What about the combination of vision loss coupled with hearing loss? A recent longitudinal study in 2021 addressed this question among 7,500 people, ages 65 and older, in the U.S. National Health and Aging Trends Study. They found that those individuals with declining eyesight and hearing loss were 50 percent more likely to be diagnosed with dementia over seven years compared to people without vision and hearing loss. These are pretty scary statistics, particularly given how common it is for vision and/or hearing to decline with age. However, there are a couple of important points to consider when interpreting these studies that makes the connection between sensory loss and cognitive impairment not quite so straightforward. First, importantly, people with failing eyesight have a lot more difficulty taking cognitive tests. Many cognitive tests require intact vision – looking at pictures, reading passages, responding to prompts on a computer screen, and so on. Even if someone isn’t experiencing dementia or cognitive problems of any sort, they’re still more likely to perform worse on clinical tests if their vision is poor. Scientists really don’t yet have a way of accounting for this difference in ‘test difficulty’ due to vision loss. Secondly, there’s an important question about which comes first – vision loss or cognitive impairment? Some studies suggest that declines in visual ability precedes the onset of cognitive changes, suggesting that the visual loss is causing cognitive problems. But it’s equally possible that cognitive problems lead to more difficulty with vision. Vision is

much more complicated than you might think. We take in information from the world through our eyes, but then we interpret everything we see using our knowledge of the world and memories of past events, places, and people. Even problem-solving skills play an important role in making sense of visual input to the brain. So it’s equally possible that subtle changes in cognition are driving some of the decreases in visual acuity and visual perception that people experience as they age. Alternatively, it could be that both vision and cognitive impairment occur together, simply because the aging brain is changing in ways that affect perceptual abilities and cognitive abilities similarly. One isn’t causing the other at all, they’re just changing hand-in-hand with increasing age. Figuring out “which comes first” is very important. Some researchers have interpreted these findings to suggest that preserving or restoring people’s vision can reverse the risk for dementia and help older adults maintain their cognitive abilities. At this point, we simply don’t know whether visual loss leads to cognitive decline, or whether it’s the other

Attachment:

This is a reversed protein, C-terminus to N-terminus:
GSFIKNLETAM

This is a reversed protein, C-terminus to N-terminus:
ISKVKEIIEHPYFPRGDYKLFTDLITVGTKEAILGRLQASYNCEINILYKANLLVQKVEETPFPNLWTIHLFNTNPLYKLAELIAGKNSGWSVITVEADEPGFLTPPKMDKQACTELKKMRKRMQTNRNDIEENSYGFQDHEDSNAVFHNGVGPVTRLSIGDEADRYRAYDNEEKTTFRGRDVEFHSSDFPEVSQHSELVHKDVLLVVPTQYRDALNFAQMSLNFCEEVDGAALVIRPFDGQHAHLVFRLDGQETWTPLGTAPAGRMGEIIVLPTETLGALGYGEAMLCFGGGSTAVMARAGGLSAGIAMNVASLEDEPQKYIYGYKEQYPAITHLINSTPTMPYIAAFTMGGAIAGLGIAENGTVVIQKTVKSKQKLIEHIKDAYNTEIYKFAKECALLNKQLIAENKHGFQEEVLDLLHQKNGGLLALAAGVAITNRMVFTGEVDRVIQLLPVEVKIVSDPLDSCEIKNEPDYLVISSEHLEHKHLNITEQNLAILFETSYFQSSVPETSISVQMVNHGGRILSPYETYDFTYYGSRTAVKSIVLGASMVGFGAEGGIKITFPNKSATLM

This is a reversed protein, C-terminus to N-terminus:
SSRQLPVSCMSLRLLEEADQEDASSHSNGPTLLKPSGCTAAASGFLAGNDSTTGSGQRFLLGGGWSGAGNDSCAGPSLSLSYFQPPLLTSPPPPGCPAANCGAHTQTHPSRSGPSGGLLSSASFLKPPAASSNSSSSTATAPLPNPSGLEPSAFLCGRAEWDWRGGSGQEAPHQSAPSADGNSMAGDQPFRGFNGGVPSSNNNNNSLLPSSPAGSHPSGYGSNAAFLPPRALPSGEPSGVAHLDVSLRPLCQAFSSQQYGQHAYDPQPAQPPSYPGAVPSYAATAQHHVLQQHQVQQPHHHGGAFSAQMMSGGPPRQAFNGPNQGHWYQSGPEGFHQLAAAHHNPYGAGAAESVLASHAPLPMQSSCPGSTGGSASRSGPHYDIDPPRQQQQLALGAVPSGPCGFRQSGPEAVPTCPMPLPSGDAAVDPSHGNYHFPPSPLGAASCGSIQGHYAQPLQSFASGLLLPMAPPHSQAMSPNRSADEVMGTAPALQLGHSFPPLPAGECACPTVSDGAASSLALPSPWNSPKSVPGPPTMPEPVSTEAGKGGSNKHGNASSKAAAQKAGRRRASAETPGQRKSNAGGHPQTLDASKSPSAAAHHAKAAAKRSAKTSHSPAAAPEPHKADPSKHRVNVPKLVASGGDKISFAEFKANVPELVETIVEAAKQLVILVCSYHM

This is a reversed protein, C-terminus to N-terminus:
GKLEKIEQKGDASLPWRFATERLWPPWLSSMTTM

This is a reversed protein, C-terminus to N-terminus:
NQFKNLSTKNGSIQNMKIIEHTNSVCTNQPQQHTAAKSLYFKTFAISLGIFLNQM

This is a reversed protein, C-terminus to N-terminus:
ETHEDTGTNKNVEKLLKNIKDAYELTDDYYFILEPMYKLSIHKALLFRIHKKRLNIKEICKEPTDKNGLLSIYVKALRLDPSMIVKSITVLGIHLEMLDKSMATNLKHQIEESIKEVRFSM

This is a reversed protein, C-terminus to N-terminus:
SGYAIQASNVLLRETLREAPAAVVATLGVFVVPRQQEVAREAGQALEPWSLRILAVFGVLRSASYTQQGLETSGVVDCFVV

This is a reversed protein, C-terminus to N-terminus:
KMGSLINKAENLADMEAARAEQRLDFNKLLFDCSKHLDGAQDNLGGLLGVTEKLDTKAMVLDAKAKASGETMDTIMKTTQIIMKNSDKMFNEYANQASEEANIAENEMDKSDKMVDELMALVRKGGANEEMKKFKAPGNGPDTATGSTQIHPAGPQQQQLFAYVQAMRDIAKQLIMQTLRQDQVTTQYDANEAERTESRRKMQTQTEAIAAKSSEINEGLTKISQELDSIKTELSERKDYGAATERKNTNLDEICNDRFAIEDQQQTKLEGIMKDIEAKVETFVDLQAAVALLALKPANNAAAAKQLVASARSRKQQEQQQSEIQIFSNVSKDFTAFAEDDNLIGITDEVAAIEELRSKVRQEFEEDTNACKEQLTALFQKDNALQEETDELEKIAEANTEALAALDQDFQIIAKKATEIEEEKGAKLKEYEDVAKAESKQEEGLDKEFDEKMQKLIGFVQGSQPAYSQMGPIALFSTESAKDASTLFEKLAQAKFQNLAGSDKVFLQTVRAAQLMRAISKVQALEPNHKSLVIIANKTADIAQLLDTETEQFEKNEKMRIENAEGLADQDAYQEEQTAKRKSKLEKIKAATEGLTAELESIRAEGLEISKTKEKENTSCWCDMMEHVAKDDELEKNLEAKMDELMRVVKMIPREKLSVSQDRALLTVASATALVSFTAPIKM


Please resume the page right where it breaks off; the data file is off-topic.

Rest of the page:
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Pima Council on Aging

Medicare Corner

2024 Medicare Presentations  Understand the difference between Original Medicare and Medicare Advantage.  Learn about Medigap and Prescription Drug Plans.  Questions to ask before you enroll.  How and when to enroll.  Learn about Medicare Savings Programs which may help with paying Part B premiums and/or Part D drug costs for those who qualify.  How to find plans that offer the lowest costs for the prescriptions you take. Pick up plan comparison spreadsheets for Pima County Medicare beneficiaries!

Date 2nd and 4th Wednesdays


Registration Links


July 10 & August 14

12:00 p.m. – 3:00 p.m.

Katie Dusenberry Healthy Aging Center 600 S. Country Club Rd.

Tucson, AZ 85716 Virtual via Zoom

July 10 & August 14 (virtual) July 26 & August 28

12:00 p.m. – 3:00 p.m. 2:00 p.m. – 5:00 p.m.

Murphy-Wilmot Library 530 N. Wilmot Rd. Tucson, AZ 85711

PCOA is the local State Health Insurance Assistance Program (SHIP) for Pima County. Contact us at (520) 546-2011 for more Medicare information.

This project was supported in part by grant number 90MPPG0022, from the U.S. Administration for Community Living, Department of Health and Human Services, Washington, D.C. 20201. Grantees undertaking projects with government sponsorship are encouraged to express freely their findings and conclusions. Points of view or opinions do not, therefore, necessarily represent official ACL policy.

July/August 2024, Never Too Late | Page 11

Pima Council on Aging

Medicare Corner

Medicare and Vaccines • Influenza (flu) shots, including both the seasonal flu vaccine and the H1N1 vaccine • Pneumococcal (pneumonia) shots

To avoid billing issues, it is usually best to make sure that your health care provider or pharmacy administering the vaccine will bill your Part D plan. When you get a vaccine at your doctor’s office, ask the provider to call your Part D plan first to find out if your provider can bill your Part D plan directly. Coverage may be different with Medicare Advantage. Contact your plan for more information. Contact PCOA Medicare at (520) 546-2011 for more information.

Since January 2023, all Medicare-covered vaccines have been administered at no cost to Medicare beneficiaries. This means that you should not owe any cost-sharing such as a copayment, coinsurance, or deductible for your covered vaccines. If your provider recommends that you get a vaccine, in most cases it will be covered by your Part D plan. Part D plans must include most commercially available vaccines in their formularies, including vaccine for shingles. However, there are certain vaccinations that are always covered by Part B such as:

• Hepatitis B shots • COVID-19 vaccine

Part B also covers vaccines after you have been exposed to a dangerous virus or disease. For example, Part B will cover a tetanus shot if you step on a rusty nail, or a rabies shot if you are bitten by a dog.